Today we announced our Breakout Prospect of the Year, which was Mitch Keller (obviously). Eric Wood was the breakout position player, just as I predicted to Sean McCool back in April.

We spend a lot of time covering the lower levels in person, getting multiple looks at players from the day they enter the system, to the point when they break out. In the cases of Keller and Wood, we were watching them and seeing the potential live in the GCL. In Keller’s case, we had two live views in the GCL, as Wilbur Miller and myself both got a chance to see his potential, and it was clear at the time that he was more than just a normal projectable prep pitcher, and better than a second round pick. In Eric Wood’s case, every time I was asked why the Pirates kept giving him playing time, I thought back to one of Wilbur’s reports in 2012 from the GCL, when opposing scouts were raving about his power potential and hitting ability (with the Pirates also liking that, and waiting for it to finally develop).

In a few years, we’ll be looking back to the reports from the lower levels this year. But why wait? Here is a list of ten prospects in the lower levels who could be breakout candidates next year. I’m splitting the group up into five players who could be in the full-season A-ball levels, and five players who will likely be in the short-season levels.

Bradenton/West Virginia

Stephen Alemais – He’s got some of the best defense at shortstop in the system. His offense hasn’t matched the defense, although some of that could be due to a shoulder injury. If he starts hitting, even if it’s just singles and doubles, then he could emerge as a very promising shortstop prospect with a better shot than most at sticking at the position.

Luis Escobar – The Pirates have had some promising starters come through the lower levels in recent years, and Escobar is just another one of them. He was hitting 97 MPH with his fastball this year, although he needs better command and improved secondary stuff. He’s still young, at age 20, and turning 21 next May. He should be the top pitcher to watch in West Virginia.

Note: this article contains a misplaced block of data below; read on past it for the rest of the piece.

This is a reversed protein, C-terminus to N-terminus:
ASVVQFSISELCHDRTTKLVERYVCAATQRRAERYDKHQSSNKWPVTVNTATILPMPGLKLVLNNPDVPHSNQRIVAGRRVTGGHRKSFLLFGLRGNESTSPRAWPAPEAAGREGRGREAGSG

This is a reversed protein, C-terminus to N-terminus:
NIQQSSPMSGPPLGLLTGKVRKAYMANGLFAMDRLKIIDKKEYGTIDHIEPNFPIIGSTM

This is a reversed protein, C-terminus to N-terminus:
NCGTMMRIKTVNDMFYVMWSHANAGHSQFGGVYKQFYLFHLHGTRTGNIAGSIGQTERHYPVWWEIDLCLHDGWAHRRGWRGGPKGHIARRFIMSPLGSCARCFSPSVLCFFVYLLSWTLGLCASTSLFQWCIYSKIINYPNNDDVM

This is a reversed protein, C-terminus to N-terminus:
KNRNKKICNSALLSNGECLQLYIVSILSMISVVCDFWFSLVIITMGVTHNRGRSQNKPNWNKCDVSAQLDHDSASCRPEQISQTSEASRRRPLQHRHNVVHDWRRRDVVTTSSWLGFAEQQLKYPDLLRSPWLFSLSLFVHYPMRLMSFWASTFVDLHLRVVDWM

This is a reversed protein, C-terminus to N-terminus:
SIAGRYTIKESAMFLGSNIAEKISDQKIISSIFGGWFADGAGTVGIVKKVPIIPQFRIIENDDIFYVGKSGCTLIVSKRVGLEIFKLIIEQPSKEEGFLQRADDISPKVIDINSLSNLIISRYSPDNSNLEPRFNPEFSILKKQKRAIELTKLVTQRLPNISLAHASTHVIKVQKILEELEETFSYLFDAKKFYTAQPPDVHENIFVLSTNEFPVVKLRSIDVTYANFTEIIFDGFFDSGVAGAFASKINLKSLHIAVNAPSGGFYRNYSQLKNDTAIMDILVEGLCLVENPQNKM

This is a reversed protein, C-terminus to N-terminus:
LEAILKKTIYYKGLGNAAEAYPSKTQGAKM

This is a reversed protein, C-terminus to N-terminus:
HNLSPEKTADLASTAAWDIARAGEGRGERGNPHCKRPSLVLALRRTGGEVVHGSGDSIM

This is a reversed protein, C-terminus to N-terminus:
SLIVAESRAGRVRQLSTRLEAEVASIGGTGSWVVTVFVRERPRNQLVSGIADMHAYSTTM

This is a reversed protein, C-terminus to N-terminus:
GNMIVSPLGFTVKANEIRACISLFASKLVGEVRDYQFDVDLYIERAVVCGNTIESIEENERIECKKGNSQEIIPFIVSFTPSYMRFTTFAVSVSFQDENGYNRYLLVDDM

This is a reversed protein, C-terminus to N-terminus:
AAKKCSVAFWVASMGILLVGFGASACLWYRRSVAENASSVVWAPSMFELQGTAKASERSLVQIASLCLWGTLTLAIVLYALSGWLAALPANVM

Adrian Valerio – He’s similar to Alemais in tools and upside, except Valerio is a bit more inconsistent, and tends to not have complete control over his tools on the field or at the plate. The thing about breakout players is that they tend to be like Valerio, showing the tools, but lacking consistency until it all finally comes together. I think he’s got a better chance than most of that happening, if not next year, then in the future.

Cam Vieaux – Vieaux doesn’t have a big upside, but could have a Brandon Waddell type season next year. I don’t expect him to make the jump to Altoona by May 2017, but I do expect he will make the jump to Bradenton to start the 2017 season, and could end up in Altoona for the second half of the season. His upside would be more a back of the rotation starter or a reliever, but he’s polished enough that he could move quickly through the lower levels, and jump on the radar as future MLB help sooner than most guys in short-season.